Aaron R. Davis
This weekend, I went out to see Kick-Ass. It had gotten mixed reviews, by which I mean the few critics I take seriously despised it, but a lot of my friends couldn’t stop gushing over it. (And by “friends,” I mean people I know online. Because I’m a hermit.)
When the critics say Kick-Ass is a dopey action movie, they’re right: it IS a dopey action movie. And when my friends say this movie’s a lot of awesome fun, they’re right too: it is. It’s a dopey, awesome, fun action movie. It’s funny, it’s silly, it’s kind of stupid, it’s totally unbelievable and it’s awesome. It’s artifice, sure, but so what? Artifice has its place in films, especially in superhero films.
That’s the thing about Kick-Ass: I found it impossible to take seriously.
So my question is this: is Kick-Ass a failure because it can’t make up its mind if it wants to be a superhero genre flick or a deconstruction of that genre?
(And I’m going to have to discuss this with spoilers, so if you read past this and I ruin your life because you find out something you didn’t want to know, cry to your momma and not to me, because I warned you.)
Certainly I’d call the original comic book series, written by the odious Mark Millar, a total failure. It certainly attempts to deconstruct the genre by showing what might happen in real life if some high school kid went off and decided to prowl the streets as a costumed avenger. The problem with the comic book is that it gets caught up in the fantasy bullshit, too, thus becoming the very thing it’s trying to deconstruct, while at the same time fucking its audience in the ear for even being fans of comics in the first place. The big revelation about Big Daddy — that he’s a comic book fan who turned his daughter into a killer because he didn’t want her to have a boring life — is such a slap in the face, I was actually offended by it. Not only does the comic book completely lose its nerve, it’s just plain mean when it comes to fans.
In the film, this all gets fixed. Big Daddy becomes more clichéd as a result, but at least his revised origin fits in with what you can believe in a superhero movie. But that’s just part of my point: Matthew Vaughn’s film has such affection for the genre that it can’t quite bring itself to deconstruct it in order to make any kind of social point.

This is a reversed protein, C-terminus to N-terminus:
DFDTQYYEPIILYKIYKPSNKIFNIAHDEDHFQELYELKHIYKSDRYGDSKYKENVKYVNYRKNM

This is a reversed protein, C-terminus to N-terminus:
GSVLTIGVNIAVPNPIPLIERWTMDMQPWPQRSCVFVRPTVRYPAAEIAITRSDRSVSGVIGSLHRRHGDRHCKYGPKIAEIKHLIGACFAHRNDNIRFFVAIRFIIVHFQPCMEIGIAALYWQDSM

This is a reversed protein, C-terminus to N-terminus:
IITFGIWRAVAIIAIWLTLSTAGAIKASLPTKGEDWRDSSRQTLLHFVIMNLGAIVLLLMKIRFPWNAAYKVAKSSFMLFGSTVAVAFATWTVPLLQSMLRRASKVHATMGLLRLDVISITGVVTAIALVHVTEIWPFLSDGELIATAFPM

Well, that’s not entirely accurate. Vaughn does get what superhero movies are really about, which is the adolescent power trip. Superheroes can be so appealing because, once you remove all of the punching and kicking and pop songs, they’re really just young people lost on the verge of potential adulthood and trying to forge their own identities. And really, don’t they do it in the same way kids do know? By creating and trying out new personas that are separate from their every day lives? Stan Lee called it Spider-Man; kids today call it Facebook.
So Vaughn gets that. Where he falls flat, though, is when he tries to get postmodern and show us that acting out these fantasies in real life will get you killed. But because he’s not willing to really send the point home, none of those touches work as well as the silly superhero stuff.
I’m going to describe the pivotal scene in some detail here, so once again, I refer you to the spoiler warning.
We have Kick-Ass, really just a kid from high school who has been mucking about as a superhero. He’s captured, tied to a chair and tortured on live streaming video by the goons of a mob boss. The narration tells us we’re dreaming if we think he’s going to get out alive.
And then — voila! — he does.
So the deconstruction doesn’t work, because the story loses its nerve and doesn’t go all the way. Kick-Ass doesn’t die, he’s rescued. He goes on to star in a hugely over-the-top action sequence and set us up for a sequel. Even though being a superhero in real life will get you killed, everything more or less turns out okay for Kick-Ass. Everything that happens to him — getting stabbed, being hit by a car, being physically tortured — just makes him stronger and more indestructible. The third act is really just an insincere compromise. Vaughn is trying to have it both ways: making stabs at deconstructing the genre is apparently supposed to excuse him from giving in to every cliché at the end, because we know he’s smart enough to know that this is all genre convention being played out. Rather than alienate the fanboys, he gives up on realistically taking apart their fantasy and instead celebrates it.
It does leave a slightly bad taste in my mouth that Kick-Ass couldn’t deliver on that front. It doesn’t have the courage of its convictions, and it knows it. Vaughn understands the comic book world well, but he either isn’t willing or isn’t able to make the satirical elements work. It’s all very broad, it’s not very smart, and even if it talks a good game, it’s not cutting edge or media-savvy: it just wants you to think that it is before it winds up to the predictable action climax.
But you know what? That’s okay, because the parts the film gets right — the over-the-top action sequences, the awesome soundtrack, the arch drama of superheroes — are a lot of fun. And Chloe Moretz, as the 11 year-old, foul-mouthed assassin Hit Girl, is awesome and uncomfortable at the same time. It’s not the smart, deconstructive take on the genre that my friends — and the film itself — claim that it is. It’s not Watchmen.
But … does it have to be?
I’d say no. At this point in my life, all I really ask is to be entertained. And I was.
Go see Kick-Ass if you haven’t. It’s dopey, but in a really fun way.
Aaron R. Davis lives in a cave at the bottom of the ocean with his eyes shut tight and his fingers in his ears. You can contact him at firstname.lastname@example.org.